New research has highlighted lessons for policy-makers to be learned in targeting funds for rural regeneration.The Economic and Social Research Council has found that an initiative begun by the previous Government but still operating, has resulted largely in disappointment and division within communities.
Although some local groups worked together successfully in the development of employment opportunities and community services, the basic tenets of the Rural Challenge approach – competitiveness, public-private partnership and community strengthening – has so far failed to take root, says the ESRC.
Dr Jo Little, at Exeter University, who carried out the independent assessment, says policymakers need to learn from the difficulties experienced in rural areas in organising a competitive bid, and in reaching consensus on the scope of any bid.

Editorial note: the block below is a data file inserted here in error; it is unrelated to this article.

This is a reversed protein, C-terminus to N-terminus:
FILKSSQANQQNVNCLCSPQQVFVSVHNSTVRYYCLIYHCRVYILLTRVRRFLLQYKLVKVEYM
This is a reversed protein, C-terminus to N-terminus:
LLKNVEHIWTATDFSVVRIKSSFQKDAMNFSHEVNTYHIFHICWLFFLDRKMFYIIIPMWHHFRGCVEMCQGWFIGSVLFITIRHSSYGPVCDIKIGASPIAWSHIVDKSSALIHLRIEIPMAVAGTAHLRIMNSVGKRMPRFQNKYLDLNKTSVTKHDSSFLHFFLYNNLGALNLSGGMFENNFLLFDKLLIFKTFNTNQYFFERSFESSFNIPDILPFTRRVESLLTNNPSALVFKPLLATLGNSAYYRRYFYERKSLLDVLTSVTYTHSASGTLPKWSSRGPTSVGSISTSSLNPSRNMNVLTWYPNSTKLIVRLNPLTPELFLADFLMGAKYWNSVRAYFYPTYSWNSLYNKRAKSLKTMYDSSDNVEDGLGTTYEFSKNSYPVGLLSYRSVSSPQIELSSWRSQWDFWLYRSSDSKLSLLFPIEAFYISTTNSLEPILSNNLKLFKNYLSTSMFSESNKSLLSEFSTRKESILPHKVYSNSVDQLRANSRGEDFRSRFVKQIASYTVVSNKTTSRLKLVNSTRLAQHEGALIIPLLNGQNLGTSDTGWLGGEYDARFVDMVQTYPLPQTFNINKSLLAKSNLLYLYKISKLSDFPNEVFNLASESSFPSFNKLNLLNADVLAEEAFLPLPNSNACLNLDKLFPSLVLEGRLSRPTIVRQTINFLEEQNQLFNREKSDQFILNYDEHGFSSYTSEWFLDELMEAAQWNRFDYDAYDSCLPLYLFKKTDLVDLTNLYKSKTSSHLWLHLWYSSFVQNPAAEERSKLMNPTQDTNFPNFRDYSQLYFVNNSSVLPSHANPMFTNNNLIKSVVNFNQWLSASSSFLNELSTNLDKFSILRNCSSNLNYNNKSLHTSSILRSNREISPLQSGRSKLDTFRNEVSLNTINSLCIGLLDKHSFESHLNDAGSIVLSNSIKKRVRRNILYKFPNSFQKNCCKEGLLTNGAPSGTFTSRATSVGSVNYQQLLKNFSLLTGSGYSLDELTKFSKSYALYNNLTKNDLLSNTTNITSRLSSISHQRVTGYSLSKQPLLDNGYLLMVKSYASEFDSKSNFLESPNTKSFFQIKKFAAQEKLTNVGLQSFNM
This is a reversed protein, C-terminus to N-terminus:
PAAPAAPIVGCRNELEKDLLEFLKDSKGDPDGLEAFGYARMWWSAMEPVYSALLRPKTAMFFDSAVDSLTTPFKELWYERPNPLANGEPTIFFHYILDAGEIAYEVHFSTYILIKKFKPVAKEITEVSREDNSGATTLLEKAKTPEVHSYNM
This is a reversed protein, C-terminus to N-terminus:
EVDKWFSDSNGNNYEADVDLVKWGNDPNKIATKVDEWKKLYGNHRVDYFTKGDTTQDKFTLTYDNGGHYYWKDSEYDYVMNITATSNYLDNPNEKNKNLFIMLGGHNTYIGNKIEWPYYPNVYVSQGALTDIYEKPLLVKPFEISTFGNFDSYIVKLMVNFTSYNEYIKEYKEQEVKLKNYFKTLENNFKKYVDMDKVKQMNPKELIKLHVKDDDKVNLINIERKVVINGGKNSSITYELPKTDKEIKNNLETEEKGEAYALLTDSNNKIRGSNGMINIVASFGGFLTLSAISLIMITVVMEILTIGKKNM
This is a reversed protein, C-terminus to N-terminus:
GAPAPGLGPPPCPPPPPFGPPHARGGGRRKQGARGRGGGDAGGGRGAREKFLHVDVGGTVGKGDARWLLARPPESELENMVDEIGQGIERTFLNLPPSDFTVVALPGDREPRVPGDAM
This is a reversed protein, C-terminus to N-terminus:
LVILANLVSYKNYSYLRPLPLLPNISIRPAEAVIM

Rural Challenge was designed to engender a greater sense of community, more involvement of business and less dependence on local authorities outside the major urban areas. The research found that none of these aims was necessarily achieved. Indeed in two of the three grant areas studied serious divisions arose within the communities as “differing needs and expectations emerged amongst rural people and different degrees of ownership and control of the schemes became apparent”.
The ESRC is the UK’s largest independent funding agency for research into social and economic issues.